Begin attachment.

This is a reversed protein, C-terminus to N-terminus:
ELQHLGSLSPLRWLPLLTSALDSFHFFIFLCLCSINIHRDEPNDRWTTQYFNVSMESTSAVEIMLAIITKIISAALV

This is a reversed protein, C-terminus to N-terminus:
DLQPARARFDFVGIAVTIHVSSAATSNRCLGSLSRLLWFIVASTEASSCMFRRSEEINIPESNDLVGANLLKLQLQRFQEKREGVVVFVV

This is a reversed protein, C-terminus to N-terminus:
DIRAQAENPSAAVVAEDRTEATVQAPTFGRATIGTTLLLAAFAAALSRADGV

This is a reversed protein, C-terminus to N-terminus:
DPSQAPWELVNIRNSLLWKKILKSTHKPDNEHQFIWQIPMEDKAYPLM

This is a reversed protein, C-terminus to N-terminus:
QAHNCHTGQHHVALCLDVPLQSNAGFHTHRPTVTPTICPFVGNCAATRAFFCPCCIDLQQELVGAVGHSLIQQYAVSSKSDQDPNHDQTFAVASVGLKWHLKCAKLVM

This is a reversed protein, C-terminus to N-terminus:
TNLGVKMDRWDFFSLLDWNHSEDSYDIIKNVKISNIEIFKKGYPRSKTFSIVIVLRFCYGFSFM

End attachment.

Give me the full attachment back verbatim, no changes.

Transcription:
This is a reversed protein, C-terminus to N-terminus:
ELQHLGSLSPLRWLPLLTSALDSFHFFIFLCLCSINIHRDEPNDRWTTQYFNVSMESTSAVEIMLAIITKIISAALV

This is a reversed protein, C-terminus to N-terminus:
DLQPARARFDFVGIAVTIHVSSAATSNRCLGSLSRLLWFIVASTEASSCMFRRSEEINIPESNDLVGANLLKLQLQRFQEKREGVVVFVV

This is a reversed protein, C-terminus to N-terminus:
DIRAQAENPSAAVVAEDRTEATVQAPTFGRATIGTTLLLAAFAAALSRADGV

This is a reversed protein, C-terminus to N-terminus:
DPSQAPWELVNIRNSLLWKKILKSTHKPDNEHQFIWQIPMEDKAYPLM

This is a reversed protein, C-terminus to N-terminus:
QAHNCHTGQHHVALCLDVPLQSNAGFHTHRPTVTPTICPFVGNCAATRAFFCPCCIDLQQELVGAVGHSLIQQYAVSSKSDQDPNHDQTFAVASVGLKWHLKCAKLVM

This is a reversed protein, C-terminus to N-terminus:
TNLGVKMDRWDFFSLLDWNHSEDSYDIIKNVKISNIEIFKKGYPRSKTFSIVIVLRFCYGFSFM